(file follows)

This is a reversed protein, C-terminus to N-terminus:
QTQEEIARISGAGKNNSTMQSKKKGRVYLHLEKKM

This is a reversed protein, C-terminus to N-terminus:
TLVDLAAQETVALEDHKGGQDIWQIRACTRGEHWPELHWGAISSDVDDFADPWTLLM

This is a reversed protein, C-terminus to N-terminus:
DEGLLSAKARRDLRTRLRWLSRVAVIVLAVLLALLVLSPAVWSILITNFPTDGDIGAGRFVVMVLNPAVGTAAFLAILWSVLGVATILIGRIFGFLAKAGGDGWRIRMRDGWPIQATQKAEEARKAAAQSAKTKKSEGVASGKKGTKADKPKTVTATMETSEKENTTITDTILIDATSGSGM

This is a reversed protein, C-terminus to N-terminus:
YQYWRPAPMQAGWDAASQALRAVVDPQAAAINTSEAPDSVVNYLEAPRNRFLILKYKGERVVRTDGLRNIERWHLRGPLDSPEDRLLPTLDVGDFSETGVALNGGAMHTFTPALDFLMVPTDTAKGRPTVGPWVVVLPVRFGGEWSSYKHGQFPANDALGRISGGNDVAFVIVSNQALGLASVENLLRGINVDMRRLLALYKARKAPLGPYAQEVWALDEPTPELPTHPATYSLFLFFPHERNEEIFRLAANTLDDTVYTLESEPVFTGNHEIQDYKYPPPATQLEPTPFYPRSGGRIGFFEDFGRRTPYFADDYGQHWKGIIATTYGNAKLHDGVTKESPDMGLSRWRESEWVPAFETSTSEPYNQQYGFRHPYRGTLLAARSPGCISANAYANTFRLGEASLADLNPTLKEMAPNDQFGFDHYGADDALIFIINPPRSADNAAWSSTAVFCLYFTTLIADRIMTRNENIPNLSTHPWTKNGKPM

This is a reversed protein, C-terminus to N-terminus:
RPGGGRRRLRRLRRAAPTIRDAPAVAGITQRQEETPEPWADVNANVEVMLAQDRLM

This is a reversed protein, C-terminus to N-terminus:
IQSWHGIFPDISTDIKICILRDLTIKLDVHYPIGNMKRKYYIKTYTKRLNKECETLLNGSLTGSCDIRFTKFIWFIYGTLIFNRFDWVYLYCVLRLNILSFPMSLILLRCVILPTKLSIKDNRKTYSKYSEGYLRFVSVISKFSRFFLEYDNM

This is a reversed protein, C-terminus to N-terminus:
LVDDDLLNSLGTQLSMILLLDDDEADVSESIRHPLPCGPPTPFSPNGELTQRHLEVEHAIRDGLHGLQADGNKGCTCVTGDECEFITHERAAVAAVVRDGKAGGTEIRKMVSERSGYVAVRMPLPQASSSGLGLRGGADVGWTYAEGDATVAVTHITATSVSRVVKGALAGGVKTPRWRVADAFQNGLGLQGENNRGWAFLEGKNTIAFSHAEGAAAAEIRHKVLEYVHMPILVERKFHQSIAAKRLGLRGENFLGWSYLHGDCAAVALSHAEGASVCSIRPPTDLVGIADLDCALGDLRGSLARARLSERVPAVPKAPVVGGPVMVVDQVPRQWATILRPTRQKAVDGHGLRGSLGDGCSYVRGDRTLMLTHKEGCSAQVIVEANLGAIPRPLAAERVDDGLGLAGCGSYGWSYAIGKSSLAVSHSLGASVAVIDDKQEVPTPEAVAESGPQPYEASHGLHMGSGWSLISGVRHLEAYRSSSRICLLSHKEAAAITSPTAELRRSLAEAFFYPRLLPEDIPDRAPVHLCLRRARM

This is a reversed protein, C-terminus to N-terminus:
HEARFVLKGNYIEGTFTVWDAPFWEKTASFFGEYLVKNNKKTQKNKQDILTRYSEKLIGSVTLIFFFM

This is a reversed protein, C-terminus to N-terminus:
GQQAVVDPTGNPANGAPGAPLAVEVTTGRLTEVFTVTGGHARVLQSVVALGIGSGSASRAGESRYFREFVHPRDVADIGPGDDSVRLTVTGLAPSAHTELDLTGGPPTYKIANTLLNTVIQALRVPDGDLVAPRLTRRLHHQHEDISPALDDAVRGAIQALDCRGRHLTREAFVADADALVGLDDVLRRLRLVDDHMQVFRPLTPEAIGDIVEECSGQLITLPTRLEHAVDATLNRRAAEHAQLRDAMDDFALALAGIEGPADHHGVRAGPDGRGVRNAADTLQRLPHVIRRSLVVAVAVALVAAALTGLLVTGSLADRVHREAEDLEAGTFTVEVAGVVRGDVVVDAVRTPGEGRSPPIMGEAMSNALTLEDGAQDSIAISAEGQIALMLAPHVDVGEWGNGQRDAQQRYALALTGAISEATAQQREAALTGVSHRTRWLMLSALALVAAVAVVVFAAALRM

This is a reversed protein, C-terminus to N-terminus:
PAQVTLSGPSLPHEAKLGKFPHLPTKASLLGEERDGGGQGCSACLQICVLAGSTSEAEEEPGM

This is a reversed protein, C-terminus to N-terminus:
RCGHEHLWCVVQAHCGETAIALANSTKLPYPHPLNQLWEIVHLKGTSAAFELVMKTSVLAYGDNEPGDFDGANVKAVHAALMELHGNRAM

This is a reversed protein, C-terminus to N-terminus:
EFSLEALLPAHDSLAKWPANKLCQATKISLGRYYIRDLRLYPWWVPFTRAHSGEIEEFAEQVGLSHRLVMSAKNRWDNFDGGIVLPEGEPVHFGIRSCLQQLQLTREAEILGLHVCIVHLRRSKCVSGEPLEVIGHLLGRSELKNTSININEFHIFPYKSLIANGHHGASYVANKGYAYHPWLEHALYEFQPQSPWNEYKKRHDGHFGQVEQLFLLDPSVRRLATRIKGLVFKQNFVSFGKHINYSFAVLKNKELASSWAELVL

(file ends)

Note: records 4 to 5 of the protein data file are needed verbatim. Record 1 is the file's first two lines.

This is a reversed protein, C-terminus to N-terminus:
YQYWRPAPMQAGWDAASQALRAVVDPQAAAINTSEAPDSVVNYLEAPRNRFLILKYKGERVVRTDGLRNIERWHLRGPLDSPEDRLLPTLDVGDFSETGVALNGGAMHTFTPALDFLMVPTDTAKGRPTVGPWVVVLPVRFGGEWSSYKHGQFPANDALGRISGGNDVAFVIVSNQALGLASVENLLRGINVDMRRLLALYKARKAPLGPYAQEVWALDEPTPELPTHPATYSLFLFFPHERNEEIFRLAANTLDDTVYTLESEPVFTGNHEIQDYKYPPPATQLEPTPFYPRSGGRIGFFEDFGRRTPYFADDYGQHWKGIIATTYGNAKLHDGVTKESPDMGLSRWRESEWVPAFETSTSEPYNQQYGFRHPYRGTLLAARSPGCISANAYANTFRLGEASLADLNPTLKEMAPNDQFGFDHYGADDALIFIINPPRSADNAAWSSTAVFCLYFTTLIADRIMTRNENIPNLSTHPWTKNGKPM

This is a reversed protein, C-terminus to N-terminus:
RPGGGRRRLRRLRRAAPTIRDAPAVAGITQRQEETPEPWADVNANVEVMLAQDRLM